According to a new survey conducted by ResumeBuilder, 32% of Americans admit to lying on their resumes. PwC’s US Pulse Survey revealed that, according to the US labor market, 65% of employees are looking for a new position. Employers are advised to carefully review incoming resumes in the current environment.
The survey by ResumeBuilder found that: 1) the most common lie on a resume is about years of experience and education, and 2) the most common lie is about education and work experience. Other key survey findings include:
Almost half of employees who lied were rescinded from their job offers after their new employers discovered the lie after being hired by the original employer.
- Technology and finance are the most common industries in which employees lie on resumes.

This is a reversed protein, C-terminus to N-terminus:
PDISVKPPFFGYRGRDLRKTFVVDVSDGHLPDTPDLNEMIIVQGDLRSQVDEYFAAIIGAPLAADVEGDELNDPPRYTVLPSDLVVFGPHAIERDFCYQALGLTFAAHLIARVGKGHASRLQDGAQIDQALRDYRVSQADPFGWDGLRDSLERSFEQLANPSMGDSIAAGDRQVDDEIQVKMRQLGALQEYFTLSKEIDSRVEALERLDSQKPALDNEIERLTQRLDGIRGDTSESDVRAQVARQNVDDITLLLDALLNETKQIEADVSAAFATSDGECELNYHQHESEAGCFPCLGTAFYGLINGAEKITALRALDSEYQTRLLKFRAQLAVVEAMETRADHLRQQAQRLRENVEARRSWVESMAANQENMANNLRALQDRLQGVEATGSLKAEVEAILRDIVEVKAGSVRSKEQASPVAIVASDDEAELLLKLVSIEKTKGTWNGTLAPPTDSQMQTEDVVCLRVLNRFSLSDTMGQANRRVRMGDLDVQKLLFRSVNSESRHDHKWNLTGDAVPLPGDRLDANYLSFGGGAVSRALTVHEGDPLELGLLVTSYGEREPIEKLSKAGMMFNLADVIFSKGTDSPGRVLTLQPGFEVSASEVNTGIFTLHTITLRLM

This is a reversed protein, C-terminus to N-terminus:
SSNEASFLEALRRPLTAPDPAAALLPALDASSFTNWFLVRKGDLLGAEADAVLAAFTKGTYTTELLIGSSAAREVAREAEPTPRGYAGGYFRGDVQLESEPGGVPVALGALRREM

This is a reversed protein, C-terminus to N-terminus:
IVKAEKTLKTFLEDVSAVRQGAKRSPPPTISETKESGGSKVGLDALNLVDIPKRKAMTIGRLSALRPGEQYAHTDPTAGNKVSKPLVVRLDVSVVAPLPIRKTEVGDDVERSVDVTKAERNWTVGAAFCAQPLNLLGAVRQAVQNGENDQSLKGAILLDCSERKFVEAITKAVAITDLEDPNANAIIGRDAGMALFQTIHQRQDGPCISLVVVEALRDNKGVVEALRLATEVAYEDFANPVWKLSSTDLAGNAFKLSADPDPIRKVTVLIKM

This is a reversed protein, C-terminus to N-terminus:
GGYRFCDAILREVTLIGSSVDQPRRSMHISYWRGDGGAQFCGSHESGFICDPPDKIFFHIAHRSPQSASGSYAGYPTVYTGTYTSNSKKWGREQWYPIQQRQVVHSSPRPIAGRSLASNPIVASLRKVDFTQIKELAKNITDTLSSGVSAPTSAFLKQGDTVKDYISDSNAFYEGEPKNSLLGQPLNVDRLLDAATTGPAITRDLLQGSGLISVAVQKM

- Men are twice as likely to lie on resumes as women
- According to the data, lying on resumes was mostly done to improve chances of getting hired (72%), to hide a lack of necessary skills or qualifications (44%); or to cover up the fact that the previous employer terminated the relationship on bad terms (41%).
If hiring practices are not being thoroughly scrutinized, employers should make sure they are conducting reference checks, utilizing appropriate skills tests, probing behavioral interview questions to detect dishonesty, formal background checks, internet and social media searches, and/or internal or external verification services.